Let’s look at Baroco, figure 2. First, can we do a straight-up proof? Sure. (“P” in the rightmost column of lines 1 and 2 stands for “Premise”. I should have spelled it out.)

Can we do a proof by contradiction? This time, it’s “c” for contrary. It will help (me, if not you!) if we use notation.



we wish to show O(S,P).

Suppose to the contrary that O(S,P) is false. Then one of the rules of opposition…

A(p,q) = ~O(p,q)

tell us that

~O(S,P) = A(S,P), so we take our two A’s


which is figure 1, Barbara (yes, P is the middle term!), and we conclude


but then

A(S,M) = ~O(S,M)

which contradicts our second premise O(S,M). We conclude that O(S,P) cannot be false, hence it’s true. QED.

We could, in principle, have worked with the statements themselves, but using the abbreviated notation helps me move more quickly and confidently through the manipulations.

What about Bocardo?

I am certain that I can prove it directly, but I want to see the details of a proof by contradiction. (Even though I am more comfortable with the direct proof. Heck, that’s why I don’t need to see it!)

We have figure 3, so Bocardo is

Some M is not P
all M is S
so some S is not P



and we want to show


Suppose to the contrary that O(S,P) is false… then

~O(S,P) = A(S,P),

and we take the two A’s…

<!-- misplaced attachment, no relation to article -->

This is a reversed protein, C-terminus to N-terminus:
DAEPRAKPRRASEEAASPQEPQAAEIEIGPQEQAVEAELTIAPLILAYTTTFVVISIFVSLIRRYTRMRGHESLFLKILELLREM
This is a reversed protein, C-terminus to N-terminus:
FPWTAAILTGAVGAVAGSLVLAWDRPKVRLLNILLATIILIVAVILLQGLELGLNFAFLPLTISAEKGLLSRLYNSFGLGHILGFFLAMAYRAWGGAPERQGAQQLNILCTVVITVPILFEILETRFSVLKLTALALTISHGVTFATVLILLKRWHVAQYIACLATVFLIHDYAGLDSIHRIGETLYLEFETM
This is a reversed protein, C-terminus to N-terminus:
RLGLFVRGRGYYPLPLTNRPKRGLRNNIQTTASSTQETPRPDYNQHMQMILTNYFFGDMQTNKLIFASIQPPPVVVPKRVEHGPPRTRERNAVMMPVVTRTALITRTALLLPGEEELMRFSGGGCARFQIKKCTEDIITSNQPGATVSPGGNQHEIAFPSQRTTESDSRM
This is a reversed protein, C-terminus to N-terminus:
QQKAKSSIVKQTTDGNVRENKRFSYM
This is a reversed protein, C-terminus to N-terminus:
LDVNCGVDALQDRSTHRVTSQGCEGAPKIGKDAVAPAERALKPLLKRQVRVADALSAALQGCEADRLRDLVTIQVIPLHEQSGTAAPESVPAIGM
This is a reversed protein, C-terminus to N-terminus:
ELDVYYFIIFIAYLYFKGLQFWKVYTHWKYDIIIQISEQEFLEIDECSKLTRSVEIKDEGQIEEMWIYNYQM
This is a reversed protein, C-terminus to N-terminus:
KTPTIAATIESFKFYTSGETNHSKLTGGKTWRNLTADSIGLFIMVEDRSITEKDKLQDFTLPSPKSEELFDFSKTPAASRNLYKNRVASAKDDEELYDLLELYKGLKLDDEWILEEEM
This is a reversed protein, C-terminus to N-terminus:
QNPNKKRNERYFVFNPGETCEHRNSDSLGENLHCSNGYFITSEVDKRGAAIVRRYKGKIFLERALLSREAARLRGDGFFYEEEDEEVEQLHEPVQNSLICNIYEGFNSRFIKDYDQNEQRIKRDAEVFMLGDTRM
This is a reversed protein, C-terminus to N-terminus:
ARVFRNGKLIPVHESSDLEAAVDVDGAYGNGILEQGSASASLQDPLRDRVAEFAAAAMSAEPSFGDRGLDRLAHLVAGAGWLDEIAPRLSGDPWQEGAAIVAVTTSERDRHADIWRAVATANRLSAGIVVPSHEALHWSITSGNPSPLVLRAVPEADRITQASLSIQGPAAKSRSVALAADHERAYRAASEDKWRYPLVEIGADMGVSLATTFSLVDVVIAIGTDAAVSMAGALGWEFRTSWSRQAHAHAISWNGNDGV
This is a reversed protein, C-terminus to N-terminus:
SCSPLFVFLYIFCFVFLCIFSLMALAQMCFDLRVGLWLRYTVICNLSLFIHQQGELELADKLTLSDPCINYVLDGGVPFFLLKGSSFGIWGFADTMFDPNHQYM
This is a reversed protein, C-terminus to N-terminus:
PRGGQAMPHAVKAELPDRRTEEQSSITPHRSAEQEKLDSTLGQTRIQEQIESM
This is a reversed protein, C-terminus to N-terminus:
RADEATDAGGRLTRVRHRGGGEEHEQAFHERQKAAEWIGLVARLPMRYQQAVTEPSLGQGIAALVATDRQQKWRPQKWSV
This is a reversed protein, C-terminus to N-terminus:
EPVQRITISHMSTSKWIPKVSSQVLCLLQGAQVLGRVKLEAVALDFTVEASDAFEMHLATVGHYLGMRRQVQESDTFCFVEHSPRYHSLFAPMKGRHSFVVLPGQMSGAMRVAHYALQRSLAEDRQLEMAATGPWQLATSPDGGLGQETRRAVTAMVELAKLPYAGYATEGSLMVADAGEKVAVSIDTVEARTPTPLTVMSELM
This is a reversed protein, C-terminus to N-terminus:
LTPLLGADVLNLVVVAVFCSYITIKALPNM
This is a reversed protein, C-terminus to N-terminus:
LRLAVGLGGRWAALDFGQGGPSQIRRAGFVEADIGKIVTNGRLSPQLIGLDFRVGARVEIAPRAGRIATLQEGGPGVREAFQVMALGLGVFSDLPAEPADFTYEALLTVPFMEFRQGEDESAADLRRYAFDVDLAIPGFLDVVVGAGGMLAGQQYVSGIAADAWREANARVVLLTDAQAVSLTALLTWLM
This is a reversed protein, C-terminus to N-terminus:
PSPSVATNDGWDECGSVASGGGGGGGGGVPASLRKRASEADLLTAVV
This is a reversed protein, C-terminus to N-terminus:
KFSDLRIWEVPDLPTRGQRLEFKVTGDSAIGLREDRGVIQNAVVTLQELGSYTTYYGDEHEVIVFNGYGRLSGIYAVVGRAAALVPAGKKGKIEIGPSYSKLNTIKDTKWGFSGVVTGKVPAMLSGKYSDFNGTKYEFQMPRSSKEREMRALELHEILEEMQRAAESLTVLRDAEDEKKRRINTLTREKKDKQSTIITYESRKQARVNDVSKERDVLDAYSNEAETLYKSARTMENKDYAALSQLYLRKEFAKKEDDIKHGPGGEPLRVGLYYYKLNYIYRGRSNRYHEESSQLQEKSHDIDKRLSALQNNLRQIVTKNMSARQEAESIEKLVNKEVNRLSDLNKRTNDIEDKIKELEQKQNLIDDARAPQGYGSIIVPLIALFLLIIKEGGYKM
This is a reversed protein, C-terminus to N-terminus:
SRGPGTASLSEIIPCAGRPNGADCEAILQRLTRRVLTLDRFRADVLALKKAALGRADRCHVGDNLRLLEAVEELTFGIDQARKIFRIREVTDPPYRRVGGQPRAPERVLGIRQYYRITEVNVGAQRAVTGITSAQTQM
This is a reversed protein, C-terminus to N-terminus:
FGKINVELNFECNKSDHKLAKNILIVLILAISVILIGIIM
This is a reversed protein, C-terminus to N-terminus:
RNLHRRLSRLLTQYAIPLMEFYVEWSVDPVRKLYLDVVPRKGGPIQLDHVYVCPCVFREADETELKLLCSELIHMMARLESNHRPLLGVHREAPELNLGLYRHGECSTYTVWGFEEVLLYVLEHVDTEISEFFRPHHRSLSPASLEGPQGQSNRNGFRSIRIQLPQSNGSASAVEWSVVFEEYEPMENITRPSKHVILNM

which is figure 1, Barbara, and we conclude


which is ~O(M,P), which contradicts our first premise.

So the names of these two syllogisms begin with “B” and contain a “c” because they can be proven, by contradiction, using Barbara.


Having reduced the number of essentially distinct syllogisms from 15 to 6, we have now proved all of those 6.

Thus, we’ve proven that these 15 syllogisms are valid. We have not proven that the other 256 – 15 = 241 are invalid. Feel free; I’m probably not going to.

But how should we use them?

Here’s one approach. Suppose we are given two premises which are each of the form A, E, I, or O. Consider the set of the two symbols associated with the two premises.

First, if the set of symbols is not one of these 5 sets…


we’re done: there is no valid conclusion. Otherwise, suppose the set is one of those 5.

Second step, first alternative: if the set of symbols is not {A,O}, then attempt to write the premises in figure 1. Swap arguments in E or I terms, and consider both possible orders of the premises.